One would expect Pope John Paul II's leading biographer, George Weigel, to have some appropriate and relevant comments concerning the sexual scandals which have rocked the Church in the United States. As the senior fellow of the Ethics and Public Policy Center in Washington, he notes in his 'Introduction', echoing many other observers of the American Catholic scene:
"In the first months of 2002, the Catholic Church in the U.S. entered the greatest crisis in its history."
Readers will find his analysis of the deep-seated causes of the crisis - whose ramifications have affected all sectors of Catholic life - comprehensive and compelling. "At the bottom of the bottom line," he observes, "every crisis in the Church is a crisis of fidelity." Starkly put, it has been infidelity to Church teaching on the part of bishops, priests, religious, and laity that has led to the current crisis of clergy sexual abuse, fueled by an alarming "culture of dissent" that has developed in the Church since the revolt against "Humanae Vitae" in 1968.
Our author writes that one cannot underestimate the damage done by the "wrecking crew" of dissident moral theologians who thumbed their noses at "Humanae Vitae" and brought into question the entire spectrum of Catholic sexual ethics. The virtue of chastity was the special casualty of the corrupt moral theology and "therapeutic" human sexuality education provided not only to youth but also to priests and religious who were thereby freed from the "authoritarian" and "rigid" teaching of the Magisterium.
Mr. Weigel is unsparing in his criticism of bishops for their failure to deal with the "culture of dissent." By "culture of dissent," he refers not only to the priests, women religious, theologians, catechists, Church bureaucrats, and radical activists of the "Catholic left," but also to some bishops who believe that what the Church proposes as true is actually false. This widespread "culture of dissent" has taught:
"two generations of Catholics that virtually [believe] everything in the Church was questionable: doctrine, morals, the priesthood, the episcopate, the lot."
"Cafeteria Catholicism" and "Catholic lite" were the children of the 1968 "Humanae Vitae" controversy wherein:
"the lesson learned was that rejecting moral doctrines solemnly proclaimed by the Church's teaching authority was, essentially, penalty-free."
Weigel spares neither American bishops nor Roman authorities for the distressing failures to deal with the "subtle, interior, invisible schism" resulting from the rejection of "Humanae Vitae" that would create the present fissures and fractures in the Church today. With the erosion of her moral credibility, the Catholic Church is in serious danger of being reduced to but another denomination on the American scene.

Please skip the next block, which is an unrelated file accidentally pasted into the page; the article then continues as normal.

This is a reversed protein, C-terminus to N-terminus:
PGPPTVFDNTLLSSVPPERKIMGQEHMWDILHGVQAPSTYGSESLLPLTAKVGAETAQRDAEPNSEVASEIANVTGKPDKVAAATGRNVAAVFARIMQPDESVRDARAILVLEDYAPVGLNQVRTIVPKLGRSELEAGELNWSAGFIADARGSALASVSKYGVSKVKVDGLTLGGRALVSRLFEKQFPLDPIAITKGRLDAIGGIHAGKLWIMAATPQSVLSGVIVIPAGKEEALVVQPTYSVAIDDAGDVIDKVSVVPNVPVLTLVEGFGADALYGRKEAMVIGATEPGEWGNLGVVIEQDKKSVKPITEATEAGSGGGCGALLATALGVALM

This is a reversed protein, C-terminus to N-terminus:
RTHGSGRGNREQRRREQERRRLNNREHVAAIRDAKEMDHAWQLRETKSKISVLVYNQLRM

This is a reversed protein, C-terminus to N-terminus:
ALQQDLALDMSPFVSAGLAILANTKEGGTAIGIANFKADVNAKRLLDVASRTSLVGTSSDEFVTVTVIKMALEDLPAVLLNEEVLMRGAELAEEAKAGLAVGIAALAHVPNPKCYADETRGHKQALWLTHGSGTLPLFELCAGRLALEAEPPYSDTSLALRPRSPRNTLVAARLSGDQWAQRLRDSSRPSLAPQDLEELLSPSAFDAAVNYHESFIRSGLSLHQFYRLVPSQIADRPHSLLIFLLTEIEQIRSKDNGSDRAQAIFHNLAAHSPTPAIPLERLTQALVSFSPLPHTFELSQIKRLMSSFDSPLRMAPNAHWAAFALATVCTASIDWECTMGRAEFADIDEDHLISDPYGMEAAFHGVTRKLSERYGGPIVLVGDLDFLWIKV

Our author gives a splendid defense of priestly celibacy and handily refutes other facile explanations of the crisis in the Church:
- the Church is too "authoritarian";
- Vatican II;
- the Church's unrealistic and obsolete sexual morality;
- the problem among wayward priests is pedophilia, not homosexuality;
- media bias is exclusively to blame; and so forth.
In reality, the root cause is the theological failure by American bishops to live up to their vocation and to implement Vatican II properly. They have become managers rather than apostles:
"They have failed to live the truth of who and what they are."
Weigel insightfully explains how the Catholic university system, seminaries, and the burgeoning bureaucracies of the Church on the national and even parochial levels must be reformed.
In treating the "culture of dissent" as weakening Catholic resistance to the growing inroads of the secular state, our author surprisingly omits the key sentence found in the final statement of the U.S. cardinals at the conclusion of their Vatican summit meeting:
"The pastors of the Church need clearly to promote the correct moral teaching of the Church and publicly to reprimand individuals who spread dissent and groups which advance ambiguous approaches to pastoral care...."
Also overlooked is mention of the U.S. bishops' unfortunate 1968 pastoral letter "Humanae Vitae in Our Day" which sanctioned "responsible dissent" by theologians, thereby unleashing the tidal wave of "faithful dissent" which continues to trouble the Church in the United States.
George Weigel has written a truly courageous book that not only exposes the evils that have rocked the Church but also heralds real hope for the future of the Church in the United States. He rightly concludes:
"Living the adventure of orthodoxy is the only answer to the crisis of fidelity that is the crisis of the Catholic Church in the United States.... Rediscovering the courage to be Catholic is the way in which all the people of the Church - bishops, priests, laity - will transform scandal into reform, and crisis into opportunity.... It will happen."